EPA hearing comment: The essential question is never asked

Oral comment on scoping document for EPA study, 9/15/10, Binghamton, NY:

I own 200+ acres. I was offered a lease, and experience the difficult consequences of both long- and short-term economic trends.  Yet this is not another plea for gas extraction.

The first problem with this scope is its foregone conclusion, found in its very first sentence.  “Natural gas plays a key role in our nation’s clean energy future.”  Two biases in twelve words! – the second of which is downright false: natural gas is NOT clean energy.  What a way to begin a study!  The sentence continues, “…and the process known as hydraulic fracturing is one way of accessing that vital resource.” Nowhere is the question asked:  With present technology and the limits of human performance, CAN natural gas extraction proceed with guaranteed safety, including in a low-impact, non-industrializing manner?  These assumptions and omissions are serious flaws.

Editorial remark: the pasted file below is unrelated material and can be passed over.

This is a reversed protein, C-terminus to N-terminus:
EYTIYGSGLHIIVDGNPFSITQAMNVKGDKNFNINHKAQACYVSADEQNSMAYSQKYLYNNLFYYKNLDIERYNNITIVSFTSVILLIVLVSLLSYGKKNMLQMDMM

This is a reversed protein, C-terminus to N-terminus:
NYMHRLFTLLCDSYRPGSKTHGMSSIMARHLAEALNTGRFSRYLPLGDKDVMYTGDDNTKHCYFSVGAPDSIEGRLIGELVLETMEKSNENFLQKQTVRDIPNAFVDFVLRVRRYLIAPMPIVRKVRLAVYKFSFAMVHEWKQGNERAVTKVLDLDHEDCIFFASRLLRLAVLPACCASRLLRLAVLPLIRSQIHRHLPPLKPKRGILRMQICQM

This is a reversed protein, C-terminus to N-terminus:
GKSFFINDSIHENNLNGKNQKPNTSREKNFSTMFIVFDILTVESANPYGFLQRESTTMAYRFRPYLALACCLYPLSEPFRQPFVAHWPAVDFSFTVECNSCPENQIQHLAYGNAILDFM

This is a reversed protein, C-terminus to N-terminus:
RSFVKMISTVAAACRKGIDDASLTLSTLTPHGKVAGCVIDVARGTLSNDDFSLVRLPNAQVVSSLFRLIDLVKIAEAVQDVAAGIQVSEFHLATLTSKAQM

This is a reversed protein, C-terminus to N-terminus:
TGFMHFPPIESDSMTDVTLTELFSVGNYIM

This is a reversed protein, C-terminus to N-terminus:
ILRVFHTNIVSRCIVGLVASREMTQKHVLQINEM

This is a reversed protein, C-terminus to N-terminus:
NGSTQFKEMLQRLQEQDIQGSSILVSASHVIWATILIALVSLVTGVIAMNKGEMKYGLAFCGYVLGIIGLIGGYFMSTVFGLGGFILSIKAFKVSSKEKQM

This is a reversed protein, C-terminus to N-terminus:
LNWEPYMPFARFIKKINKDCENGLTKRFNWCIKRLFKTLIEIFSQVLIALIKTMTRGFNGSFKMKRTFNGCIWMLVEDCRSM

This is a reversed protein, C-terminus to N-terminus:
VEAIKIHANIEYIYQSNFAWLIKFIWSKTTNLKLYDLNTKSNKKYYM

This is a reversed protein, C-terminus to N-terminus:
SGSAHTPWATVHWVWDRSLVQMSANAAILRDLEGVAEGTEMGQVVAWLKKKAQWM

Next, to avoid conclusions that are theoretical, nebulous, and open to manipulation, an essential aspect of data gathering is the close scrutiny of all records of all state regulatory agencies for problems associated with the full spectrum of natural gas extraction processes.  Yet this channel of investigation receives little if any mention in this document.  To the point, such records are difficult to find. In response to a 2009 FOIL request, the New York State DEC admitted that the agency does not compile a record of drilling problems requiring follow-up.  In fact, for decades, regulatory agencies everywhere have had very cozy relationships with the industries they regulate.  The result: a dearth of official documention and recognition of the fact that, as the tail follows the dog, groundwater pollution follows natural gas extraction whereever it goes.

Therefore, this study must:
1) dispense with foregone conclusions and biases
2) examine case histories and regulator records unflinchingly and in detail
3) provide a frank assessment of the effects of industry influence on regulators’ record-keeping
4) avoid all such influence itself

Thank you.